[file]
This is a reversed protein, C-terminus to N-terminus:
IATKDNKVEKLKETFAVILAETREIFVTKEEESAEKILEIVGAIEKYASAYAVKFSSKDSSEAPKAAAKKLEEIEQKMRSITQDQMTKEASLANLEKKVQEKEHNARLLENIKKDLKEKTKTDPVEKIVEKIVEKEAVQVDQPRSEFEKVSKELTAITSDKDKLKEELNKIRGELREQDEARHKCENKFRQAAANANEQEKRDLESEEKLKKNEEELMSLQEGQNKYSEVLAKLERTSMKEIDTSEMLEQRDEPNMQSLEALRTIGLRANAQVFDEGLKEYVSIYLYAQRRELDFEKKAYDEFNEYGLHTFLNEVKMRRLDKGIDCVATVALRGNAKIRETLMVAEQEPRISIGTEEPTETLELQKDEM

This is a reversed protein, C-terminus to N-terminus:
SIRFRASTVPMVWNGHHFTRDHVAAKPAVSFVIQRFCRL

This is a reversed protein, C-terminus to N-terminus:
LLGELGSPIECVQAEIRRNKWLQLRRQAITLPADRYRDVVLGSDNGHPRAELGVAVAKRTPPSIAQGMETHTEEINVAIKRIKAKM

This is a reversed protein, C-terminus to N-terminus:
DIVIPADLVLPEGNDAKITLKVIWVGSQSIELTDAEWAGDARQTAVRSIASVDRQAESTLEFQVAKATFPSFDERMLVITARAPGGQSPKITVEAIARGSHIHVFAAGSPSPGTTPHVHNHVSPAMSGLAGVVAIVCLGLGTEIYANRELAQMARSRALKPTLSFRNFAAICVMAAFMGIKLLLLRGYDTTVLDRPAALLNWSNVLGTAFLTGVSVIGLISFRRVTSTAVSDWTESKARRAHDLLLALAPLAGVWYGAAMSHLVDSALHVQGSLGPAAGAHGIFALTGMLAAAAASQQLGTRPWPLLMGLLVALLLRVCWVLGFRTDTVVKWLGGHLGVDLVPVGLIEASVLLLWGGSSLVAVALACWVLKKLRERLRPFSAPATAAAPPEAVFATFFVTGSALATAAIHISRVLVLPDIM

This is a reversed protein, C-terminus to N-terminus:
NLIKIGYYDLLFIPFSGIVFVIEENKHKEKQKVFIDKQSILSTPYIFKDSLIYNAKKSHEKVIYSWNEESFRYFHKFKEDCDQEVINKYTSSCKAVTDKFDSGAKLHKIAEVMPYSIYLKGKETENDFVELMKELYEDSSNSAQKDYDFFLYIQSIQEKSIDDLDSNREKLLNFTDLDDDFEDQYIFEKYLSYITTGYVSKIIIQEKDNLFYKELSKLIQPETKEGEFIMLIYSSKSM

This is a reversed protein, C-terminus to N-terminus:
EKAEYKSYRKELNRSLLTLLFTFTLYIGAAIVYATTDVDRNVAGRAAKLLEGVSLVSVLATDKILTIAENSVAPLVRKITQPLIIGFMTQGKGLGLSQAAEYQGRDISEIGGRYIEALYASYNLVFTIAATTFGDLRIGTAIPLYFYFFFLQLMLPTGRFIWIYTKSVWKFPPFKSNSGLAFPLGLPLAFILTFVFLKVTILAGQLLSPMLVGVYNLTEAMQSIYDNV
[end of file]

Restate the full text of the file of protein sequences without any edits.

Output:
This is a reversed protein, C-terminus to N-terminus:
IATKDNKVEKLKETFAVILAETREIFVTKEEESAEKILEIVGAIEKYASAYAVKFSSKDSSEAPKAAAKKLEEIEQKMRSITQDQMTKEASLANLEKKVQEKEHNARLLENIKKDLKEKTKTDPVEKIVEKIVEKEAVQVDQPRSEFEKVSKELTAITSDKDKLKEELNKIRGELREQDEARHKCENKFRQAAANANEQEKRDLESEEKLKKNEEELMSLQEGQNKYSEVLAKLERTSMKEIDTSEMLEQRDEPNMQSLEALRTIGLRANAQVFDEGLKEYVSIYLYAQRRELDFEKKAYDEFNEYGLHTFLNEVKMRRLDKGIDCVATVALRGNAKIRETLMVAEQEPRISIGTEEPTETLELQKDEM

This is a reversed protein, C-terminus to N-terminus:
SIRFRASTVPMVWNGHHFTRDHVAAKPAVSFVIQRFCRL

This is a reversed protein, C-terminus to N-terminus:
LLGELGSPIECVQAEIRRNKWLQLRRQAITLPADRYRDVVLGSDNGHPRAELGVAVAKRTPPSIAQGMETHTEEINVAIKRIKAKM

This is a reversed protein, C-terminus to N-terminus:
DIVIPADLVLPEGNDAKITLKVIWVGSQSIELTDAEWAGDARQTAVRSIASVDRQAESTLEFQVAKATFPSFDERMLVITARAPGGQSPKITVEAIARGSHIHVFAAGSPSPGTTPHVHNHVSPAMSGLAGVVAIVCLGLGTEIYANRELAQMARSRALKPTLSFRNFAAICVMAAFMGIKLLLLRGYDTTVLDRPAALLNWSNVLGTAFLTGVSVIGLISFRRVTSTAVSDWTESKARRAHDLLLALAPLAGVWYGAAMSHLVDSALHVQGSLGPAAGAHGIFALTGMLAAAAASQQLGTRPWPLLMGLLVALLLRVCWVLGFRTDTVVKWLGGHLGVDLVPVGLIEASVLLLWGGSSLVAVALACWVLKKLRERLRPFSAPATAAAPPEAVFATFFVTGSALATAAIHISRVLVLPDIM

This is a reversed protein, C-terminus to N-terminus:
NLIKIGYYDLLFIPFSGIVFVIEENKHKEKQKVFIDKQSILSTPYIFKDSLIYNAKKSHEKVIYSWNEESFRYFHKFKEDCDQEVINKYTSSCKAVTDKFDSGAKLHKIAEVMPYSIYLKGKETENDFVELMKELYEDSSNSAQKDYDFFLYIQSIQEKSIDDLDSNREKLLNFTDLDDDFEDQYIFEKYLSYITTGYVSKIIIQEKDNLFYKELSKLIQPETKEGEFIMLIYSSKSM

This is a reversed protein, C-terminus to N-terminus:
EKAEYKSYRKELNRSLLTLLFTFTLYIGAAIVYATTDVDRNVAGRAAKLLEGVSLVSVLATDKILTIAENSVAPLVRKITQPLIIGFMTQGKGLGLSQAAEYQGRDISEIGGRYIEALYASYNLVFTIAATTFGDLRIGTAIPLYFYFFFLQLMLPTGRFIWIYTKSVWKFPPFKSNSGLAFPLGLPLAFILTFVFLKVTILAGQLLSPMLVGVYNLTEAMQSIYDNV